This book is going on my personal "learning about Australia 101" list. I'm going to badger all my friends into reading it if they haven't already. Because this book is ... I can't think of any better word: this book is awesome. It fills me with awe.

These ten women - the nine interviewees plus Purcell herself - share so much of themselves in this book, and so openly. And yet also so matter-of-factly. They don't pull punches about the awful parts of life, but what shines through so clearly is the shared humanity of all of us. Which is why it's going to be top of my 101 list.

It's close to impossible to choose a favourite interview or interviewee, or even a 'most influential' one. Cilla Malone (mother of five - I think) left me breathless and amazed by what she does in caring for her children and her community; Tammy Williams has done a staggering amount; Deb Mailman is just so strong and centred, as is Rachel Perkins only in an entirely different way; and Liza Gooda-Frazer in a different way again. Kathryn Hay - who in many ways seems the most fragile of the group - has such grace in letting that fragility show, along with another core of strength that is there as well.

I just love the way this is written (put together), along with the Black Chicks painting (all in shades of pink!) and the portraits of all the women, and Leah's description of their dinner together as the culmination of the project.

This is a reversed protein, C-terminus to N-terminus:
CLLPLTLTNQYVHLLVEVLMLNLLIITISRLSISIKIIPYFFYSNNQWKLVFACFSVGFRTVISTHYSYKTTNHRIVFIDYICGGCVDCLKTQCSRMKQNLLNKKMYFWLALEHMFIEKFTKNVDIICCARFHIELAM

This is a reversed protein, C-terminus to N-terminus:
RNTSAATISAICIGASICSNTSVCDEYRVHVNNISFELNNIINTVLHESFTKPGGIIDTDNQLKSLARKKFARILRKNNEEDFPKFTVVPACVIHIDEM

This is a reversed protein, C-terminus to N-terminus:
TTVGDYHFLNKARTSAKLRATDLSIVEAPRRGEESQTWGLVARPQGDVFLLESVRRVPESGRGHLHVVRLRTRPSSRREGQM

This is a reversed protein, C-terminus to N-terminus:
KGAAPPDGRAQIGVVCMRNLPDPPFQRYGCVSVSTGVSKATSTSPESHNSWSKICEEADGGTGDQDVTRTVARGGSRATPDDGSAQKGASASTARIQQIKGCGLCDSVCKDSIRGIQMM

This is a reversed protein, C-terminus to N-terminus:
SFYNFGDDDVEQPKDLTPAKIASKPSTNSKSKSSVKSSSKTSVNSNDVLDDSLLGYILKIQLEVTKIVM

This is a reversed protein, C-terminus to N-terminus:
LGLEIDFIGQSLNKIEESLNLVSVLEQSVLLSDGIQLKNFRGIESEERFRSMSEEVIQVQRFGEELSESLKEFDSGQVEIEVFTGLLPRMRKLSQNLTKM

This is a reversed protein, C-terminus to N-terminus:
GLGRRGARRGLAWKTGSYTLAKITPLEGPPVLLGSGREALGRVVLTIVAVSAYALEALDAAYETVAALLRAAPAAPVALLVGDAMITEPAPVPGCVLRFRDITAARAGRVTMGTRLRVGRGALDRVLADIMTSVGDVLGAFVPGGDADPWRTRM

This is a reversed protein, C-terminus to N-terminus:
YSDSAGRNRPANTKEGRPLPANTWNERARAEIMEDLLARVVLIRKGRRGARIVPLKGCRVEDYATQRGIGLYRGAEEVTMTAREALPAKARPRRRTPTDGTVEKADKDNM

Tags needed: a: purcell leah, and I'd love an "interviews" tag or similar, too.
[identity profile] whereweather.livejournal.com

#24. The Essential Gwendolyn Brooks, Gwendolyn Brooks [obviously!], edited by Elizabeth Alexander

2005, Library of America (American Poets Project)

 

This book is really intensely interesting.  Gwendolyn Brooks was a very important Modernist, and this volume showcases many of her better-known short works, but it also samples from each of her books (which were real poetry books, that is, planned around central conceits and doing a book's work), as well as from her longer narrative works.  It covers years and years, from the start of her long career to its end in her old age, and you can watch the changes both in her style and in her interests.  (Of the latter, the most obvious is the change that comes when she became interested in applying poetry to the politics of the civil rights movement, and vice versa.)

 

The editor did a really good job, I think, putting together a small book out of 55 years' work like that.  The editor herself, Elizabeth Alexander, is a poet and professor of poetry at Yale.  (She is also African American.)  I hadn't heard of her before reading this book -- or thought I hadn't -- but then realized, retrospectively, that I actually probably had, because she was selected to write and read the inauguration poem at Obama's inauguration in January.

 

(Also also, the book has a cover design by Chip Kidd, which is one reason its design is so eye-catching and awesome. ;)

 

 

Some quotations from the Brooks poems in the book... )

 


[Tags I would add if I could: chicago, color/colorism, harlem, history.]